Chances are you’ve never stopped to think about how amazing your spine is. It’s easy to take it for granted, until something goes wrong and you suffer back pain.
The spine has three important functions:
To support the weight of your body
To provide flexibility for movement,
And to protect nerve roots and fibres and form a protective surrounding for the spinal cord.
We believe the spine is a fascinating and very complex structure and one that deserves celebrating. In this week’s blog post we’ve gathered together 10 fascinating spine facts in celebration of our brilliant back bones:
At birth the spine is made up of 33 bones called vertebrae. In a newborn baby the vertebrae begin as cartilage, and usually only become fully made up of bone (a process called ‘ossification’) by the time we’re around 25 years old?! It’s also normal for adults to have only 26 vertebrae since some fuse together as we grow.
The spine usually consists of seven bones in the neck, 12 in the upper back and five in the lower back, and the sacral and coccygeal bones beneath. Each and every bone is unique.
Humans and giraffes have exactly the same number of bones in the neck – seven. Bet you thought a giraffe would have more! This demonstrates the flexibility and versatility of a giraffe’s spinal structure.
The spine contains over 120 muscles, around 220 individual ligaments and 100 joints.
The spinal cord weighs around 35 grams.
The length of the spinal column in the average man is 70cm, and in the average woman it’s 60cm.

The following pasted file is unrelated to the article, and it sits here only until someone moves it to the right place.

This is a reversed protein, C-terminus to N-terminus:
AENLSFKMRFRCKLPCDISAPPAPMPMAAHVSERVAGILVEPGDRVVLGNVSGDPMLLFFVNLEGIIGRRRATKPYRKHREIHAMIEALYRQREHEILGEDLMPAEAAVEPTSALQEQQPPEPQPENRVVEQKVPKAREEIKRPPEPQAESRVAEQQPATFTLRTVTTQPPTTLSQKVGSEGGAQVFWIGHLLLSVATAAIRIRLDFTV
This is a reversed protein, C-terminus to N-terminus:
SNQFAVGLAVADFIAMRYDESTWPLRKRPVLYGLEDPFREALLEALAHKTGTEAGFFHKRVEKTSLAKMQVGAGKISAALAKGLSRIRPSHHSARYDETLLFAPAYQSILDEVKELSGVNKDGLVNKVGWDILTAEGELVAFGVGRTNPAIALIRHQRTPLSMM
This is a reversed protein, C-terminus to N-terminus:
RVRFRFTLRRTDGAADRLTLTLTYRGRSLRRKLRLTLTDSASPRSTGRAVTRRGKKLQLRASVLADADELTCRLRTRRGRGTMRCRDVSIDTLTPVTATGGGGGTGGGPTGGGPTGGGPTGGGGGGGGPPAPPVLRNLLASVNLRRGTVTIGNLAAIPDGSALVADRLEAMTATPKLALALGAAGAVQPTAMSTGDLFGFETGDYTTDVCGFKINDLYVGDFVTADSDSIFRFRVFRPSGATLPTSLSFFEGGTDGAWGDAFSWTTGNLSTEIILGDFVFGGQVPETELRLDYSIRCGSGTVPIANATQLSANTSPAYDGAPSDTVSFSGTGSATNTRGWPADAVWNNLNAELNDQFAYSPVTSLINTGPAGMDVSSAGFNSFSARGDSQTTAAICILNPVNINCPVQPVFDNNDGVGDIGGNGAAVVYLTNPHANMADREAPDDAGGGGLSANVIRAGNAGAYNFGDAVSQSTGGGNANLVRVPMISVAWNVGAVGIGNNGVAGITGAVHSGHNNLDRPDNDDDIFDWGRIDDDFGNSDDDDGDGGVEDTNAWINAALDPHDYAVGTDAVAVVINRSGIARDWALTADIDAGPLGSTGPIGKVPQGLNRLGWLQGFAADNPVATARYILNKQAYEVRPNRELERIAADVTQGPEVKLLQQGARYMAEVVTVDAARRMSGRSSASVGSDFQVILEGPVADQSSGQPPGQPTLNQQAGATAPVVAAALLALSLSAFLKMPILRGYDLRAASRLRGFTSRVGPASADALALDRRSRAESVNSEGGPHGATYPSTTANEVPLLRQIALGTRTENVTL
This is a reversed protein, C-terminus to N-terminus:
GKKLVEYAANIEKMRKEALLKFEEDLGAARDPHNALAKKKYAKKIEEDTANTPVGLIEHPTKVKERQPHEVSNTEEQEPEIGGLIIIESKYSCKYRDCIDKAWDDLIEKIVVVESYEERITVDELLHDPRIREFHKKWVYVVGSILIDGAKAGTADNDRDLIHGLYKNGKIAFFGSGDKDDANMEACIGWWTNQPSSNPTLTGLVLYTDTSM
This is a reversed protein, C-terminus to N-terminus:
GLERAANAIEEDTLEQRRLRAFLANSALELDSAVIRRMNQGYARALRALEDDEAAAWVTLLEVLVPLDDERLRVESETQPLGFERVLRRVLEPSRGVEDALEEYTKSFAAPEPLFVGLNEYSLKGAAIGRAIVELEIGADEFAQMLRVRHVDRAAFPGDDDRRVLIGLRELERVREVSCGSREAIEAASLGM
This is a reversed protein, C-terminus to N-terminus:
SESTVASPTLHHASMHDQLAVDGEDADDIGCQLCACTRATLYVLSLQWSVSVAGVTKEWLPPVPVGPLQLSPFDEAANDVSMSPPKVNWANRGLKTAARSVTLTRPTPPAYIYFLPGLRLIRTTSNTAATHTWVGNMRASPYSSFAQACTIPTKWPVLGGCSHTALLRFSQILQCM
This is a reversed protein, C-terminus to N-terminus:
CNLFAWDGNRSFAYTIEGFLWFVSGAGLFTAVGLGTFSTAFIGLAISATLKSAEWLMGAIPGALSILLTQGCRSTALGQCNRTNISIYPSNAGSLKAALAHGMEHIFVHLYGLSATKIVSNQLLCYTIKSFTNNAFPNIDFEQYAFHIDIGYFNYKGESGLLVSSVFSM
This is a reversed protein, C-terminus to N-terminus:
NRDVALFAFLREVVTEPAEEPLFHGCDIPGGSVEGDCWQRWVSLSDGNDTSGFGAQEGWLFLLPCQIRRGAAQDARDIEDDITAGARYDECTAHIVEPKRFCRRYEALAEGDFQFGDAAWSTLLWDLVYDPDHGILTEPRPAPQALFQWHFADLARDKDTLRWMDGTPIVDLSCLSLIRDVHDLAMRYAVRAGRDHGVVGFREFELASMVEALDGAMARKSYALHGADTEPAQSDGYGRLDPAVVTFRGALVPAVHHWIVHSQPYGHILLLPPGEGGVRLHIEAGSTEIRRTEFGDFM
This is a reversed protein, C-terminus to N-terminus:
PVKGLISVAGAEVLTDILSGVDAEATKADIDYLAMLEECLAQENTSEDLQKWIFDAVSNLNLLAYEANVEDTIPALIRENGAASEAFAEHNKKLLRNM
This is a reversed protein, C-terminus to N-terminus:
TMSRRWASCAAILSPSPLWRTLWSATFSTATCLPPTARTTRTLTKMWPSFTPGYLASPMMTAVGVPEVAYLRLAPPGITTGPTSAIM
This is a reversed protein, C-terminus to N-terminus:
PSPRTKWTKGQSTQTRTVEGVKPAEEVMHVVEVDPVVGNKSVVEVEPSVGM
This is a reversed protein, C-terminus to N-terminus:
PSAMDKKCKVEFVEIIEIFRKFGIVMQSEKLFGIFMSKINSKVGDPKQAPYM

The spinal cord is part of the central nervous system and is contained inside the spine. The rope-like cord ends two thirds of the way down the back. Below that it is medically known as the ‘cauda equina’ which means ‘horse’s tail’, so named because the strands of nerves inside the spine look like… you guessed it: a horse’s tail!
The highest bone in the neck is the ‘atlas’ and is named after the Titan god Atlas. He was charged with holding up the sky – our humble neck bone was thought to hold up our whole head, and so aptly named.
Cartilage is capable of expanding and contracting. In zero gravity environments, for example in space, astronauts can return to earth taller than when they left due to the expansion effect. Oppositely, gravity’s pull on our bodies over the years shrinks our cartilage, causing us to decrease in height as we age.
Your spine carries more than a million electrical nerve messages between your brain and your body every single day.
Now you’ve got a better appreciation of how complex and wonderful your spine is, how about taking care of it better?